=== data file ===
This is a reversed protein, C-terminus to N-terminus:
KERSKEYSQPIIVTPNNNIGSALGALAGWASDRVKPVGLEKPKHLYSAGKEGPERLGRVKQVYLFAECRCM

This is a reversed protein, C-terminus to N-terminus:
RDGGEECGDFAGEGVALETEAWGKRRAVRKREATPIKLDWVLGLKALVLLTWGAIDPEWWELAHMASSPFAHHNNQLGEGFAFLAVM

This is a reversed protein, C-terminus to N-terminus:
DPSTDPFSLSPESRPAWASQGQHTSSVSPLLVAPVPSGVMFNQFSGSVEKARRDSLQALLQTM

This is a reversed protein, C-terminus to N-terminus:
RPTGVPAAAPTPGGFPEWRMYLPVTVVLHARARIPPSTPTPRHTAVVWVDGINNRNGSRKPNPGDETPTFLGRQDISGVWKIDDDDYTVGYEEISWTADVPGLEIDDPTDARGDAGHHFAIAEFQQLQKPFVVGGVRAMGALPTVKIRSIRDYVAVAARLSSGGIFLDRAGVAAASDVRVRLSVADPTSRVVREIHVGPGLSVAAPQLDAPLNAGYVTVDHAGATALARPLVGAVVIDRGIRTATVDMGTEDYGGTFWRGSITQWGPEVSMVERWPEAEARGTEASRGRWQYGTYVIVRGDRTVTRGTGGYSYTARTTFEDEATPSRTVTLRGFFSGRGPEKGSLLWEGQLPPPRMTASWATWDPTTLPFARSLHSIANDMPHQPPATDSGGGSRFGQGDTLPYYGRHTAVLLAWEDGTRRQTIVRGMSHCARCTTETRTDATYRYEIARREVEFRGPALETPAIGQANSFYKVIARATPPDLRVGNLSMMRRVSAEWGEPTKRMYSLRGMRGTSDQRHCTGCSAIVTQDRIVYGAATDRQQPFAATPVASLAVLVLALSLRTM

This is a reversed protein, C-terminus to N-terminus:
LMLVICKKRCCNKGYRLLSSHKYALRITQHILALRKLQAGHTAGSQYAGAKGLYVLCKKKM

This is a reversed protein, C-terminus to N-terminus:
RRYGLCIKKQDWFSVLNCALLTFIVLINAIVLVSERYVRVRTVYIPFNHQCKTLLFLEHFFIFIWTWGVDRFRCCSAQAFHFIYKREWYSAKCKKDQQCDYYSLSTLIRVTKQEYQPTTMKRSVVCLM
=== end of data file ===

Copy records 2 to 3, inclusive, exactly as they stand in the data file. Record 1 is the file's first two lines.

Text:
This is a reversed protein, C-terminus to N-terminus:
RDGGEECGDFAGEGVALETEAWGKRRAVRKREATPIKLDWVLGLKALVLLTWGAIDPEWWELAHMASSPFAHHNNQLGEGFAFLAVM

This is a reversed protein, C-terminus to N-terminus:
DPSTDPFSLSPESRPAWASQGQHTSSVSPLLVAPVPSGVMFNQFSGSVEKARRDSLQALLQTM